The Slave House:

In Goree Island, an exhibition center made from a slave mansion. Offers moving displays of slave artifacts, and the old fortress looms over all, offering an idea of what it might have felt like waiting there to be shipped away.
Other museums on the island of Goree that are worth looking at: the African Art Museum, the Museum of the Sea, and the Musee de la Femme Henriette Bathily, or the museum of Senegalese women.
Nearby Places:
Gorée is known as the location of the House of Slaves (French: Maison des esclaves), built by an Afro-French Métis family about 1780–1784. The House of Slaves is one of the oldest houses on the island. It is now used as a tourist destination to show the horrors of the slave trade throughout the Atlantic world. It is rather easy to do on your own, without a ship tour--if you can get yourself over to the ferry (it's not that far from where the ship docks). You need about 3 hours--and watch the ferry times.
Currency Carry cash in small denominations of the local currency (the Senegalese franc, known as the C.F.A.) and perhaps some American $1 bills. Credit cards and traveler's checks are of little use outside the hotels and are inconvenient for shopping on the street.
West African markets are a riot of noise, colour and haggling, from which you emerge spiritually enriched and not financially impoverished. Dakar's two finest are Marché Kermel and Marché des HLM.
Kermel, near the port, was originally built in the late 19th century and restored in 1997. This is where Dakarois do their food shopping. Cows are butchered in front of customers, langoustines and shrimp try to escape boxes, and fresh fruit and vegetables abound. Outside there are stalls selling an array of authentic handmade wood carvings.
Marché HLM, a couple of kilometres away in Grand Dakar, specialises in fabric – the more extravagantly colourful the better, in keeping with the local fashion. Fabric ranges from finest Malian waxed and beaten cloth imported from Bamako through to Mauritanian Arabic-style patterns. For a man's suit you need four-six metres, for women's dresses four metres. The best material costs up to £80 /  $124 for six metres (236 inch). It pays to search for a bargain.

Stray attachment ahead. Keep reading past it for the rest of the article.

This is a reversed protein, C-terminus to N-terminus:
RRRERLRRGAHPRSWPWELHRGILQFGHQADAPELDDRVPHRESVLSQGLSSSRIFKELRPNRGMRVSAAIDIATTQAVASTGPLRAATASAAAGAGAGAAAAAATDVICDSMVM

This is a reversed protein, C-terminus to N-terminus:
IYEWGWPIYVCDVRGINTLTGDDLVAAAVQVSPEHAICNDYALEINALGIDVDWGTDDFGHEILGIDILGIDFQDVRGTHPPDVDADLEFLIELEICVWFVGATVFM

Sandanga Market:
Sandanga lies roughly midway on Plateau center in Dakar and is the biggest of Dakar`s markets. If you are not familiar with African markets is worth a visit, but be careful with your valuables and do not be fooled to follow strangers. Sandanga is a mix of flea market and tourist market. It is fussy and chaotic and sellers are ongoing. Try to visit Sandanga early in the morning. It is less crowded at that time of day and fruits and vegetables are fresh and look attractive.
On the outskirts of Sandanga, on Lamine Gueye, is the fabric stores densely packed and it’s not as fussy as in the market itself. The fabric is in packs of many meters, but they are happy to divide them for you. The price is about 1000 CFA per meter, a little more if there are particular patterns or extra good quality – or if they think they can fool you because you are a foreigner!
Kermel Market:
Dakar has other markets that are quieter and in my opinion more exciting than Sandanga. Kermel Market is a little further south on the Plateau, near Novotel and Aveny Hassan II.
This is a must visit, one of the best of Dakar`s markets! In a beautiful circular building the fish traders has their place in the center. Then comes butchers in the next circle, vegetable and fruit dealers outside there together with florists. Outside the building you will find typical African souvenirs such as jewelry, masks and sculptures.
A walk around the market gives you a good idea of the various fish species and we discover fish types we’ve never seen before. People are nice and welcoming. The stalls outside the food market is a little fussier with many pushy sellers. We showed some interest in some sculptures, but the price that was first suggested was so high that we saw no point in starting to haggle. Later it was suggested a price to around one third of which was first mentioned, which confirmed our suspicion that bargain opportunity should be large.
Kermel Market was built in 1860 in Victorian style. The building burned down in 1994, but was gently restored and was completed in 1997 in all its glory.
Soumbedioune Village artisane:
Arts and crafts market in Dakar Medina, just south of Magic Land.
Special shops:
El-Hadji Ibra Thiam Antiquaire, 16 Rue Mohamed V.
Antique shop for masks and sculptures.
Arts Primitif Antiquite, Hotel Teranga, 3320 Place de l`Union
Antique shop for masks and sculptures.
I.F.A.N. Museum, Place Pascher
Antique shop for masks and sculptures.
La Calebasse, Restaurant Traditionelle Africain
Route des Mamelles
The restaurant is located on the 2nd Floor and everything is for sale; tables, chairs and other furnishing. On the ground floor is a shop with African masks and sculpture and the prices are not higher than at the market. The selection is huge and most goods are marked with country of origin.